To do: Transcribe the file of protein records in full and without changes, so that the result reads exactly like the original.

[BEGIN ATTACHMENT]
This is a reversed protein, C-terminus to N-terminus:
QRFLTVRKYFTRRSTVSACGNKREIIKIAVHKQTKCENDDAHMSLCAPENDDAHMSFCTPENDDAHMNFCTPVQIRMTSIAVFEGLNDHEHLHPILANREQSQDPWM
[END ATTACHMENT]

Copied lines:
This is a reversed protein, C-terminus to N-terminus:
QRFLTVRKYFTRRSTVSACGNKREIIKIAVHKQTKCENDDAHMSLCAPENDDAHMSFCTPENDDAHMNFCTPVQIRMTSIAVFEGLNDHEHLHPILANREQSQDPWM